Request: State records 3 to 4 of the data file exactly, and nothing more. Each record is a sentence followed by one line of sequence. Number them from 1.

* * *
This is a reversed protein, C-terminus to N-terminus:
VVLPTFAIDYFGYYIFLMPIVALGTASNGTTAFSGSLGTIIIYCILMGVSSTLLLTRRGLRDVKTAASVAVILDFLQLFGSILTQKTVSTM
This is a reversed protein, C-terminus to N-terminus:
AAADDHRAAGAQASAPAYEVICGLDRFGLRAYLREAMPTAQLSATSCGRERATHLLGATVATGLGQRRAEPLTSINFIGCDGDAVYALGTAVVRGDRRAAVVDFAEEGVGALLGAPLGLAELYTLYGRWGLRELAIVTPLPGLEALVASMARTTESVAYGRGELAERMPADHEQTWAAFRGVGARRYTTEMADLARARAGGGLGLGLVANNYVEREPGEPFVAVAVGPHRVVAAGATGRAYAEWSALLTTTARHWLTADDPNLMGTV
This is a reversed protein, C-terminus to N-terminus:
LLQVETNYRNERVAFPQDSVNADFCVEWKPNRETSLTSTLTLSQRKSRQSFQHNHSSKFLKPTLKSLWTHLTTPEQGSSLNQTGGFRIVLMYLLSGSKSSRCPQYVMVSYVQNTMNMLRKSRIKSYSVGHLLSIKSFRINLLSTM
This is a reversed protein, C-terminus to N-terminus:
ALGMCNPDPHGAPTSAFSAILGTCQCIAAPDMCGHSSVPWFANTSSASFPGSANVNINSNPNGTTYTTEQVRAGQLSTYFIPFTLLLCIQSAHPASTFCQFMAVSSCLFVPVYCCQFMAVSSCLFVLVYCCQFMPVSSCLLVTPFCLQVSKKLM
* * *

This is a reversed protein, C-terminus to N-terminus:
LLQVETNYRNERVAFPQDSVNADFCVEWKPNRETSLTSTLTLSQRKSRQSFQHNHSSKFLKPTLKSLWTHLTTPEQGSSLNQTGGFRIVLMYLLSGSKSSRCPQYVMVSYVQNTMNMLRKSRIKSYSVGHLLSIKSFRINLLSTM
This is a reversed protein, C-terminus to N-terminus:
ALGMCNPDPHGAPTSAFSAILGTCQCIAAPDMCGHSSVPWFANTSSASFPGSANVNINSNPNGTTYTTEQVRAGQLSTYFIPFTLLLCIQSAHPASTFCQFMAVSSCLFVPVYCCQFMAVSSCLFVLVYCCQFMPVSSCLLVTPFCLQVSKKLM